These materials were prepared by Robert G. Harris (rob@bindermalter.com), a partner in the Silicon Valley bankruptcy law firm Binder & Malter, LLP with editorial contributions from John N. Tedford of Danning, Gill, Diamond & Kollitz LLP and Christopher D. Hughes of Nossaman LLP.


[i] 11 U.S.C. § 101(51B).

[ii] http://www.canb.uscourts.gov/sites/default/files/forms/plan_and_disclosure_7-30-12.wpd and https://www.casb.uscourts.gov/forms/chapter-11-individual-combined-plan-reorganization-and-disclosure-statement

[iii] Holders of secured claims must retain their liens and receive one of the three following alternative treatments: (i) retention of the claimant’s lien and receipt, on account of the claim, of deferred cash payments totaling at least the allowed amount of the claim, valued as of the plan’s effective date; or, (ii) if the plan provides for a sale of the collateral, for attachment of the secured claimant’s lien to the proceeds of such sale; or, (iii) for realization of the indubitable equivalent of the claim.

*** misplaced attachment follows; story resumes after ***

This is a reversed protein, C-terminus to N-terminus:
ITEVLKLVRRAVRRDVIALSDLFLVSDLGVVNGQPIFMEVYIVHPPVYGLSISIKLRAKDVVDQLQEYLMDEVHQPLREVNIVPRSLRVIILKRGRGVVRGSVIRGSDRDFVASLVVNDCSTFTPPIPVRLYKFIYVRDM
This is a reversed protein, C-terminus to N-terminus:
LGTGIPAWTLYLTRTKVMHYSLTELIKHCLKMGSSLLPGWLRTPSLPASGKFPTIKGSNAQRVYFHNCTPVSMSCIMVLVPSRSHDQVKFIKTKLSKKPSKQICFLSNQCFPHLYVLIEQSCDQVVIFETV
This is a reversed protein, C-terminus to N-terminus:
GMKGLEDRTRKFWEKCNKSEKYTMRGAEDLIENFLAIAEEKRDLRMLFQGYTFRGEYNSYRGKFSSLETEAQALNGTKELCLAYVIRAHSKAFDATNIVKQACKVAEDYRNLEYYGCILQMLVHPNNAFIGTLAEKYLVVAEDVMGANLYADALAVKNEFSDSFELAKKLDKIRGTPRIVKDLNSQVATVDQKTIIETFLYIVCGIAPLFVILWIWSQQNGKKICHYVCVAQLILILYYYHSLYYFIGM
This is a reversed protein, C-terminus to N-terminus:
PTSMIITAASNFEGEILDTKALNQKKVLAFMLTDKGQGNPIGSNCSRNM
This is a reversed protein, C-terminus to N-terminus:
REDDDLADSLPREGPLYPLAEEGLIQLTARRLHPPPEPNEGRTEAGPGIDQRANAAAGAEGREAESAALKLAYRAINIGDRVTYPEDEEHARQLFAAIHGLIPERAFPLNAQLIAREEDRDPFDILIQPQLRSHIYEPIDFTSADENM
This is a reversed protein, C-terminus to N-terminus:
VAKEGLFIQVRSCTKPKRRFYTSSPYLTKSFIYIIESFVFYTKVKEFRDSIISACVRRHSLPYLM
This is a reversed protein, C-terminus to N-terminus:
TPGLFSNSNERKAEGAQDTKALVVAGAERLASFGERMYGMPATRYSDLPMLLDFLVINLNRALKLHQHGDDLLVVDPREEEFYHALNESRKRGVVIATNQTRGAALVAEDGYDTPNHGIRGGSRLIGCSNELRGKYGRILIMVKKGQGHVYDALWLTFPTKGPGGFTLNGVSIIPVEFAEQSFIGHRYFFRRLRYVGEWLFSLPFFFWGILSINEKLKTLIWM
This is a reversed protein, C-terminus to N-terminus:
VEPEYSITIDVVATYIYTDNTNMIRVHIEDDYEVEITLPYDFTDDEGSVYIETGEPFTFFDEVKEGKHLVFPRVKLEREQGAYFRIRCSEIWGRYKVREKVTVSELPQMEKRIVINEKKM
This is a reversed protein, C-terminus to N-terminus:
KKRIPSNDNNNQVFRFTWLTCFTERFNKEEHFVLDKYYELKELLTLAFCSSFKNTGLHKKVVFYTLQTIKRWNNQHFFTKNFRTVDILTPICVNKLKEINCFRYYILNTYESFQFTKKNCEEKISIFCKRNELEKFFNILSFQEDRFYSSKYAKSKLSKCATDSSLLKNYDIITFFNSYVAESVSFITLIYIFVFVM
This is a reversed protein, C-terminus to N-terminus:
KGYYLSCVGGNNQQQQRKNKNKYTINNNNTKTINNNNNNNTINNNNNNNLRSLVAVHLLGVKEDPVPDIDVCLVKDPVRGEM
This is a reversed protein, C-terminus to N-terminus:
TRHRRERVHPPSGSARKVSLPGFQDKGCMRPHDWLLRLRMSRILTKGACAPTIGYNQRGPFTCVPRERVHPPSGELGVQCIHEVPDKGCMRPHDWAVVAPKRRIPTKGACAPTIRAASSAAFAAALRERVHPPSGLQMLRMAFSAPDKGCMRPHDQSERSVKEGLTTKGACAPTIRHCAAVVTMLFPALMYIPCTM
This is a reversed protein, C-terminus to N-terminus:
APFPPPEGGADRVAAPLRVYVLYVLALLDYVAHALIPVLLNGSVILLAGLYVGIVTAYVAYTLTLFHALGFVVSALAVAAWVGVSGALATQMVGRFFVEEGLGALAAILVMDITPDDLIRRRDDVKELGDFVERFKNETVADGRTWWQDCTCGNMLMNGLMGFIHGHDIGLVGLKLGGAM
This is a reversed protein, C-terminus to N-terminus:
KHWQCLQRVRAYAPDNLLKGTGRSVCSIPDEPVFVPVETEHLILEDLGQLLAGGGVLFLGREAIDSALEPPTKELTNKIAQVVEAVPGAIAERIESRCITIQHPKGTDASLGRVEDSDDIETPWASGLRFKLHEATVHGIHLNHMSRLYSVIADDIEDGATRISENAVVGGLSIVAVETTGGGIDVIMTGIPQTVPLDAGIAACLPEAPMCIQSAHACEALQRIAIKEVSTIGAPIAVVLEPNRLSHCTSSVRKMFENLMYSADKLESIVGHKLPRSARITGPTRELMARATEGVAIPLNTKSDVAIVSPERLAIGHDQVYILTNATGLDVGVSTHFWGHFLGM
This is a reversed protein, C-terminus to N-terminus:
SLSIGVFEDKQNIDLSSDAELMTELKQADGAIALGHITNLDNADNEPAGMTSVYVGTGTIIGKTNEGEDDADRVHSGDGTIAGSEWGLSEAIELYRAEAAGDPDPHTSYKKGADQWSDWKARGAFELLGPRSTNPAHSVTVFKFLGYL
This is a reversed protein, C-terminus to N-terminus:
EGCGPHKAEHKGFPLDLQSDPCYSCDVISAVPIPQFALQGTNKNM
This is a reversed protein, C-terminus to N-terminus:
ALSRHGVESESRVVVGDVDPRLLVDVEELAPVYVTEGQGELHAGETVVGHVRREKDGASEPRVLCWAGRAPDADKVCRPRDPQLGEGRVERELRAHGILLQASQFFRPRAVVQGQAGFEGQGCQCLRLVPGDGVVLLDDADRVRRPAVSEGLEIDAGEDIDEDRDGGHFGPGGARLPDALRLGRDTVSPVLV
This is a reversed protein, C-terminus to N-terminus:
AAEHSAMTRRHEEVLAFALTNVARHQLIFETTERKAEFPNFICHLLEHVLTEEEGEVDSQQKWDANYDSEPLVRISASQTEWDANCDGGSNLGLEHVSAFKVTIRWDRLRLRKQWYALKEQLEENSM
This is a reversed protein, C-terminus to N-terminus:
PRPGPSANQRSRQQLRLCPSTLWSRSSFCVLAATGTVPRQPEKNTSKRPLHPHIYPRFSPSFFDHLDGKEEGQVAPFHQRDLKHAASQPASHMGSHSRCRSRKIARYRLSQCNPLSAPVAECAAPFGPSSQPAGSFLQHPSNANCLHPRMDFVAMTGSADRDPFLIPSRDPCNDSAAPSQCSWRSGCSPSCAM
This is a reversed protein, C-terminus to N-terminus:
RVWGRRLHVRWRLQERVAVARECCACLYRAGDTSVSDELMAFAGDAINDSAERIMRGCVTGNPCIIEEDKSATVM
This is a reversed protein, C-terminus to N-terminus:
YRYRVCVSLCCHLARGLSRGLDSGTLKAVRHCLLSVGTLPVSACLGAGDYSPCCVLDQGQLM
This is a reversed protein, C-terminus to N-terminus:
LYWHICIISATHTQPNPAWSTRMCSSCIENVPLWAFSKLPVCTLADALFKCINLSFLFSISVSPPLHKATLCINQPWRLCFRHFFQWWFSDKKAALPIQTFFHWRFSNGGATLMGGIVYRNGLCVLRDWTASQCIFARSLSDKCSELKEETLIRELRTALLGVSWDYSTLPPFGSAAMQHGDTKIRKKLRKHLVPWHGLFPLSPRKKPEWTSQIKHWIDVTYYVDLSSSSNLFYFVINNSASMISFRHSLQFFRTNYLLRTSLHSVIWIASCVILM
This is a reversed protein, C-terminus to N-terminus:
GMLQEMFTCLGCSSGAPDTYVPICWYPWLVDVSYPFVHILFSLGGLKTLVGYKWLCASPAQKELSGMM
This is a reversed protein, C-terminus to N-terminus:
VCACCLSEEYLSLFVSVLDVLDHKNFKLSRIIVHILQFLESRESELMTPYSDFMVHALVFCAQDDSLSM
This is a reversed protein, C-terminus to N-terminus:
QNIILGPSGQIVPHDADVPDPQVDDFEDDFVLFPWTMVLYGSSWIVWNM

[iv] In order to confirm a plan, with or without consent, a Small Business Debtor must still meet the feasibility test set forth in section 1129(a)(11).  See § 1181.    

[v] The Small Business Debtor shall, not later than 14 days after substantial consummation, file and serve notice thereof.  See § 1183(c)(2).